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The redesigned 2016 BMW X1's greatest accomplishment might be looking pretty much like a crossover. To many observers, the previous model's weakest point was a distinct resemblance to a hatchback. By contrast, the new X1 emphasizes added height—it's almost two inches taller—with styling tricks like the placement of headlights and taillights in the top corners of the front and rear fascias. An extra inch of width and a track that's two inches wider also give the X1 a more aggressive stance.
The BMW X1 comes in just one trim level this year—xDrive 28i—and a single all-wheel drive powertrain with a turbocharged 2.0-liter inline-4. It makes 228 horsepower and 258 pound-feet of torque, and is paired with an 8-speed automatic transmission that has three drive modes and paddle shifters. According to BMW, it will accelerate to 60 mph in 6.3 seconds.
New exterior design addresses this criticism with an emphasis on height—the 2016 BMW X1 is almost 2 inches taller. The X1 also gains a more aggressive stance with an extra inch in width and a track that's two inches wider. It works: You no longer have to squint optimistically to see a compact crossover in an X1's lines. Headlights and taillights set high in the corners of the front and rear fascias only add to the effect.
The interior has a smart look, with seat design that would be at home in a much more expensive car. Dashboard styling is au courant, particularly with an optional, 8.8-inch touchscreen mounted atop a center console that's festooned with much-appreciated buttons for audio and climate systems.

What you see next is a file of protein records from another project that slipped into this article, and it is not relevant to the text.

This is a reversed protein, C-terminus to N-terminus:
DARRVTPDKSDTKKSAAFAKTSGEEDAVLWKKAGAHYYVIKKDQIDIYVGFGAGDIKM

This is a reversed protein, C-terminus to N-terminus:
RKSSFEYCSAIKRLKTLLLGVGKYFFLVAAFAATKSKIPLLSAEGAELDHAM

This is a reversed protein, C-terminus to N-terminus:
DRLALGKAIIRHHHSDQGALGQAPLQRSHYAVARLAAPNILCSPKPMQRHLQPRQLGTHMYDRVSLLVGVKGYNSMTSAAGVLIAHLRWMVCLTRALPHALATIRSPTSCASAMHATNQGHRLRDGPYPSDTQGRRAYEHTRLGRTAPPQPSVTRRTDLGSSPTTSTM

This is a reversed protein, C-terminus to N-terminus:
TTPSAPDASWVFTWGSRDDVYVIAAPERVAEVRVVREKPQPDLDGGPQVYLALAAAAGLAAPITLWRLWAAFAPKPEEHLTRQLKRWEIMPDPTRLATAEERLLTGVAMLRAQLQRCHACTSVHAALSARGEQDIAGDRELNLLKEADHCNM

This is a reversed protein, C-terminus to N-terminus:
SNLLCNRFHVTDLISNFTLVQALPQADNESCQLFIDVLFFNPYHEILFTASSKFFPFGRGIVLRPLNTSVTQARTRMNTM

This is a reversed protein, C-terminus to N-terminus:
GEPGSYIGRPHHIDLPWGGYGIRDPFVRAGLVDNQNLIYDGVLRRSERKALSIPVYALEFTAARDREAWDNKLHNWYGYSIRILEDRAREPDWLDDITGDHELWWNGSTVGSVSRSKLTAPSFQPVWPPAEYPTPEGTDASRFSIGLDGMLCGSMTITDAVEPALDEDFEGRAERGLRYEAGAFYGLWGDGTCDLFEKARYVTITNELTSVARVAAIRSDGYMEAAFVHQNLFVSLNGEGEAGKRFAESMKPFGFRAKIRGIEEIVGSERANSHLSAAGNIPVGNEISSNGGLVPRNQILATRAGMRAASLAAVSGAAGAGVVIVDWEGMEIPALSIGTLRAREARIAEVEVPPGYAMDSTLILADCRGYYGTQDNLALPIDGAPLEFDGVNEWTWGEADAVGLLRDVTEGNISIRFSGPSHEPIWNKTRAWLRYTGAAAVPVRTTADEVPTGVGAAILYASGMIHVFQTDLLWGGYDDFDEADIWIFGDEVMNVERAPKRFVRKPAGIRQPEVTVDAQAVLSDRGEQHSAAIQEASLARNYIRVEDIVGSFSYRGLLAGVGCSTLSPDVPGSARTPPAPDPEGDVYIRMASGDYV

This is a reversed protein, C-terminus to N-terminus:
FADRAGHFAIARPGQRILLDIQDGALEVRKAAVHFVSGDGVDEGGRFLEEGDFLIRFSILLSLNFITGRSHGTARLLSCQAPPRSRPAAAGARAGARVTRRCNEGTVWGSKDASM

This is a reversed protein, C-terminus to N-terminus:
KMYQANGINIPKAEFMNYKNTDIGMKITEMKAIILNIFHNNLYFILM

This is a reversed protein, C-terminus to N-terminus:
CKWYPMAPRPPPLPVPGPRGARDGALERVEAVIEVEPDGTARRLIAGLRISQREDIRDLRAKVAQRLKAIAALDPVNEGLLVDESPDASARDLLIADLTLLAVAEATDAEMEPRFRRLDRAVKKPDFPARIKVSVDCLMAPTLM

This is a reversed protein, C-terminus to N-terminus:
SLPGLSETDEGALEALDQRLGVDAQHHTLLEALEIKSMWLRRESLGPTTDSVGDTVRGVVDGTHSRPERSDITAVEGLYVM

The fact that the X1 barely qualifies as a crossover works in the favor of its on-road performance. Simply put, it's fun to drive. Electric speed-sensitive steering is quick and communicative, braking is good, and you can hustle the X1 through corners at un-crossover-like speeds. We found that the transmission stubbornly resists downshifting during uphill acceleration from low speeds with moderate throttle, but flipping into sport mode solves that problem.
A test drive along mountain roads beset by detritus from a series of landslides gave the X1 a chance to demonstrate its SUV-lite capabilities. Good ground clearance proved especially useful in this approximation of real-world obstacles an X1 owner might actually encounter. We did lose traction, though, in a few gravel-strewn apexes taken at speeds that seemed reasonable, and this somewhat diminished our confidence.
The 2016 BMW X1 is built to an aggressive price, and while none of the interior materials looks or feels cheap, some look and feel cheaper than you might expect in a premium vehicle. Sophisticated seat design and color combinations, however, have a decidedly premium vibe. We were impressed by the matte-finish wood trim and contrasting stitching in our test car.
There's plenty of head room all around, and surprisingly generous leg room for rear passengers. This is especially true with an optional sliding/reclining 40/20/40 seat that offers up to 5 inches of travel. Width is, however, in somewhat short supply and three adults won't want to spend much time in back.
Cargo space of 27.1 cubic feet is 3 cubic feet more than the outgoing X1. With the rear seat folded, you get 58.7 cubic feet. It's an improvement, obviously, and better than an Audi Q3 or Range Rover Evoque, but still far short of the room you'd get in a mainstream crossover like the Honda CR-V or Toyota RAV4.
*This vehicle is Certified Pre-Owned and is eligible for our third party warranty program.